Dandelion - Superfood of the Month
Dandelion Description & Health Benefits
- Dandelion is a member of the Asteraceae (Compositae) family which also includes sunflower, various lettuce varieties, Jerusalem artichoke, artichoke and many herbs and flowers.
- Dandelion greens are an excellent source of vitamins A, C, and K and a good source of calcium, riboflavin, iron, manganese and fiber.
- Vitamin A assists with normal formation and maintenance of the heart, lungs, kidneys as well as other organs and is involved in immune function, vision and reproduction.
- Vitamin C aids in the absorption of iron and repairs and maintains bones, teeth and cartilage; Vitamin C is involved in wound healing; Vitamin K is required for building bone and blood clotting; Calcium helps to maintain bones and teeth. It also assists nerves by carrying messages between the brain and body.
- Riboflavin is vital for growth and red blood cell formation; Iron is required for growth and development and is also needed to make hormones and connective tissue; Manganese helps the body form connective tissue, bones and plays a role in fat and carbohydrate metabolism a well as calcium absorption; Fiber prevents constipation and helps the digestive system to run smoothly.
- Dandelion has a history of use in herbal medicine treating digestive disorders. Research is limited for use of dandelion and digestive disorders.
- Dandelion may increase insulin secretion. If you are taking diabetic drugs, monitor your blood glucose levels closely.
- Dandelion may interact with some medications. Ask your pharmacist or doctor if dandelion is safe for use with your prescription medications.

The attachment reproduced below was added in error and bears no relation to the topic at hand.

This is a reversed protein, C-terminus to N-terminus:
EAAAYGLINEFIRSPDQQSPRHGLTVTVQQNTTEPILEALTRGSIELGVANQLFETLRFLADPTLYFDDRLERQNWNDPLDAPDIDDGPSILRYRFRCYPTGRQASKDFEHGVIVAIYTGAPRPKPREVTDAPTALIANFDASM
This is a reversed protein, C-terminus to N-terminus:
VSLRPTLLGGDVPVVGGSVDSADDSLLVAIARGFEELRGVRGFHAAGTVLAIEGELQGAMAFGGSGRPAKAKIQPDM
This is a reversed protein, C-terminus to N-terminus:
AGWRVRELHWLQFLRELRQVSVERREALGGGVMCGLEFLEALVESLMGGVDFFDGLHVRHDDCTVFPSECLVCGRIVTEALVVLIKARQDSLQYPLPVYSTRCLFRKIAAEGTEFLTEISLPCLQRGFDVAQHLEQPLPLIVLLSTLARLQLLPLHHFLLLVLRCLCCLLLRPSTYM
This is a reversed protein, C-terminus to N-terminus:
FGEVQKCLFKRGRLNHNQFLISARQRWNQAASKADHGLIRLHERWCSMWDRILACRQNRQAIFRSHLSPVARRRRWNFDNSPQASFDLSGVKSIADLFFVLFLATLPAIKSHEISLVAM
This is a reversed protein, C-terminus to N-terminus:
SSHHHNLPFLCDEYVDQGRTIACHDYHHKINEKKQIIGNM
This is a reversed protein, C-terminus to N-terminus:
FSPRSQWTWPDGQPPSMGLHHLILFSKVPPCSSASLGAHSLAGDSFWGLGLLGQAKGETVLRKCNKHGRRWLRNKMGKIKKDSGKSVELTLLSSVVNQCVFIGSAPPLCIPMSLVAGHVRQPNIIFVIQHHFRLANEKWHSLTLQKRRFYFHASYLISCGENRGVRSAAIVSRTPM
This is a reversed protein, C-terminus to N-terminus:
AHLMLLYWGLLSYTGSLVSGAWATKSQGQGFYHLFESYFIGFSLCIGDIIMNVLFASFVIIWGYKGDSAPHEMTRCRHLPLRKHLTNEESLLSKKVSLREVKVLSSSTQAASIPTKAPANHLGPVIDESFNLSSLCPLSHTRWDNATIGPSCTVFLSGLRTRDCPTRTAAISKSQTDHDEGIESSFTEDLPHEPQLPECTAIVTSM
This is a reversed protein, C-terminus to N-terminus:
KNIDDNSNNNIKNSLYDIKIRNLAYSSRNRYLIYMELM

Purchasing, Selecting, Storing, and Preparing
- The entire dandelion plant; roots, leaves and flowers are edible.
- Purchase dandelion leaves that are flat and crisp with a vibrant green color. Avoid leaves that are wilted, yellow or browning and those that are slimy. You can also harvest dandelion greens yourself.
- Avoid harvesting in areas were animals frequent or areas which are sprayed with pesticides.
- They are best picked in the spring and tend to get bitter as the summer goes on.
- Store the dandelion greens unwashed in a plastic bag and place in the crisper drawer in the refrigerator for two to five days.
- Prepare by rinsing or soaking leaves in cold water to ensure any dirt is removed.
- The leaves tend to have a bitter taste like many other dark leafy greens. Prepare by steaming or boiling prior to sautéing to decrease bitterness.
- Dandelion greens go well with a variety of ingredients. Try garlic, onions, lemon juice, vinegars and soy sauce (perhaps not all together!) to enhance and tame its bitter flavor.
(1 cup greens, raw)
Protein: 1.49 g
Fat: 0.39 g
Carbohydrate: 5.06 g
Fiber: 1.9 g
Calcium: 103 mg
Magnesium: 20 mg
Potassium: 218 mg
Vitamin C: 19.2 mg
Folate: 15 μg
Vitamin A: 5589 IU
(1 cup greens, cooked)
Protein: 2.10 g
Fat: 0.63 g
Carbohydrate: 6.72 g
Fiber: 3.0 g
Calcium: 147 mg
Magnesium: 25 mg
Potassium: 244 mg
Vitamin C: 18.9 mg
Folate: 14 μg
Vitamin A: 7179 IU